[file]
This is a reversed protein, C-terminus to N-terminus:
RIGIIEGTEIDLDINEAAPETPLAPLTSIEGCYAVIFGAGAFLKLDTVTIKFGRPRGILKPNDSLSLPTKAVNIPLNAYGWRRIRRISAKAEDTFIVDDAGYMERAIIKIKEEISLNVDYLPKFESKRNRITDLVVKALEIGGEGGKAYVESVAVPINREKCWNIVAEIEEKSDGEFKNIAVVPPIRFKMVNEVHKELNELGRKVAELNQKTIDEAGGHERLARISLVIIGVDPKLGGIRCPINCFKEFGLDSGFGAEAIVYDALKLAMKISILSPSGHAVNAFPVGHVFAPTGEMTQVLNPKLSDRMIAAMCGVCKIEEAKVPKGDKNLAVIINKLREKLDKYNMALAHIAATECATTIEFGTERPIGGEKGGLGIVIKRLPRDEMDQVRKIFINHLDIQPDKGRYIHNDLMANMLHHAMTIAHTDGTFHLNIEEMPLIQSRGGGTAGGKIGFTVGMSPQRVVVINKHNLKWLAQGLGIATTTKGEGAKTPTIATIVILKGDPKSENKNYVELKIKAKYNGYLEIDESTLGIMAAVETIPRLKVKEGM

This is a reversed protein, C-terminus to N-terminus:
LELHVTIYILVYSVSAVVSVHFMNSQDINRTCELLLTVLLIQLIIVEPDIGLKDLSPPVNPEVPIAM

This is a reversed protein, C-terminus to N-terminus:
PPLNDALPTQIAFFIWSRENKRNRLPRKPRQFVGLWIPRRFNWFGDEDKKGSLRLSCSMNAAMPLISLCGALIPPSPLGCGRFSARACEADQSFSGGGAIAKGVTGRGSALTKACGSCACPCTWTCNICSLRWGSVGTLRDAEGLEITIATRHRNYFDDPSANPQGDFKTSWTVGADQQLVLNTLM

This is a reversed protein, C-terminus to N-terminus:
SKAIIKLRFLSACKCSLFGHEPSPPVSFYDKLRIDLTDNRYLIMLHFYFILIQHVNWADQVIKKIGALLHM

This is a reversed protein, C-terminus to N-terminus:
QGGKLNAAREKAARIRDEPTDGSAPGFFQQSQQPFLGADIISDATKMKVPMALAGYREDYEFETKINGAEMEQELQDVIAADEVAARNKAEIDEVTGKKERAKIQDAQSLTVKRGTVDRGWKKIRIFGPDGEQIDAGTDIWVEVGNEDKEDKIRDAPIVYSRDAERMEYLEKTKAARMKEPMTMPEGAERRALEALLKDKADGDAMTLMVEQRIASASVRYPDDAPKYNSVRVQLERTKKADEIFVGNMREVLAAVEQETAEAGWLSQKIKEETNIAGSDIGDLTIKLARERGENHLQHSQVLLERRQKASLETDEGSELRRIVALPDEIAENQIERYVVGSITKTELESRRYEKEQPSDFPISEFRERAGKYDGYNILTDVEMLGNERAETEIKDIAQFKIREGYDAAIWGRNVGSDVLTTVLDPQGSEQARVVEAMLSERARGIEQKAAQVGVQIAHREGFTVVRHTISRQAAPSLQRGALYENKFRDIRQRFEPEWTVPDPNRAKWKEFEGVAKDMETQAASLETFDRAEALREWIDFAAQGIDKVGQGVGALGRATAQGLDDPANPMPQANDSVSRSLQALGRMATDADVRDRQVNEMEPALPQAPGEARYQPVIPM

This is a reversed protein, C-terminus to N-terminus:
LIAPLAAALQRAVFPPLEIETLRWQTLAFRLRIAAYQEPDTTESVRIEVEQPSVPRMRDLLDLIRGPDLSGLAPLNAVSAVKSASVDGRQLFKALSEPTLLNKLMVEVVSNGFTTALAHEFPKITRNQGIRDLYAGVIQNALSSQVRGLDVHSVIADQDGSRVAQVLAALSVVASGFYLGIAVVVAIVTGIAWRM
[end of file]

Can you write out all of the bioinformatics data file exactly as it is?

This is a reversed protein, C-terminus to N-terminus:
RIGIIEGTEIDLDINEAAPETPLAPLTSIEGCYAVIFGAGAFLKLDTVTIKFGRPRGILKPNDSLSLPTKAVNIPLNAYGWRRIRRISAKAEDTFIVDDAGYMERAIIKIKEEISLNVDYLPKFESKRNRITDLVVKALEIGGEGGKAYVESVAVPINREKCWNIVAEIEEKSDGEFKNIAVVPPIRFKMVNEVHKELNELGRKVAELNQKTIDEAGGHERLARISLVIIGVDPKLGGIRCPINCFKEFGLDSGFGAEAIVYDALKLAMKISILSPSGHAVNAFPVGHVFAPTGEMTQVLNPKLSDRMIAAMCGVCKIEEAKVPKGDKNLAVIINKLREKLDKYNMALAHIAATECATTIEFGTERPIGGEKGGLGIVIKRLPRDEMDQVRKIFINHLDIQPDKGRYIHNDLMANMLHHAMTIAHTDGTFHLNIEEMPLIQSRGGGTAGGKIGFTVGMSPQRVVVINKHNLKWLAQGLGIATTTKGEGAKTPTIATIVILKGDPKSENKNYVELKIKAKYNGYLEIDESTLGIMAAVETIPRLKVKEGM

This is a reversed protein, C-terminus to N-terminus:
LELHVTIYILVYSVSAVVSVHFMNSQDINRTCELLLTVLLIQLIIVEPDIGLKDLSPPVNPEVPIAM

This is a reversed protein, C-terminus to N-terminus:
PPLNDALPTQIAFFIWSRENKRNRLPRKPRQFVGLWIPRRFNWFGDEDKKGSLRLSCSMNAAMPLISLCGALIPPSPLGCGRFSARACEADQSFSGGGAIAKGVTGRGSALTKACGSCACPCTWTCNICSLRWGSVGTLRDAEGLEITIATRHRNYFDDPSANPQGDFKTSWTVGADQQLVLNTLM

This is a reversed protein, C-terminus to N-terminus:
SKAIIKLRFLSACKCSLFGHEPSPPVSFYDKLRIDLTDNRYLIMLHFYFILIQHVNWADQVIKKIGALLHM

This is a reversed protein, C-terminus to N-terminus:
QGGKLNAAREKAARIRDEPTDGSAPGFFQQSQQPFLGADIISDATKMKVPMALAGYREDYEFETKINGAEMEQELQDVIAADEVAARNKAEIDEVTGKKERAKIQDAQSLTVKRGTVDRGWKKIRIFGPDGEQIDAGTDIWVEVGNEDKEDKIRDAPIVYSRDAERMEYLEKTKAARMKEPMTMPEGAERRALEALLKDKADGDAMTLMVEQRIASASVRYPDDAPKYNSVRVQLERTKKADEIFVGNMREVLAAVEQETAEAGWLSQKIKEETNIAGSDIGDLTIKLARERGENHLQHSQVLLERRQKASLETDEGSELRRIVALPDEIAENQIERYVVGSITKTELESRRYEKEQPSDFPISEFRERAGKYDGYNILTDVEMLGNERAETEIKDIAQFKIREGYDAAIWGRNVGSDVLTTVLDPQGSEQARVVEAMLSERARGIEQKAAQVGVQIAHREGFTVVRHTISRQAAPSLQRGALYENKFRDIRQRFEPEWTVPDPNRAKWKEFEGVAKDMETQAASLETFDRAEALREWIDFAAQGIDKVGQGVGALGRATAQGLDDPANPMPQANDSVSRSLQALGRMATDADVRDRQVNEMEPALPQAPGEARYQPVIPM

This is a reversed protein, C-terminus to N-terminus:
LIAPLAAALQRAVFPPLEIETLRWQTLAFRLRIAAYQEPDTTESVRIEVEQPSVPRMRDLLDLIRGPDLSGLAPLNAVSAVKSASVDGRQLFKALSEPTLLNKLMVEVVSNGFTTALAHEFPKITRNQGIRDLYAGVIQNALSSQVRGLDVHSVIADQDGSRVAQVLAALSVVASGFYLGIAVVVAIVTGIAWRM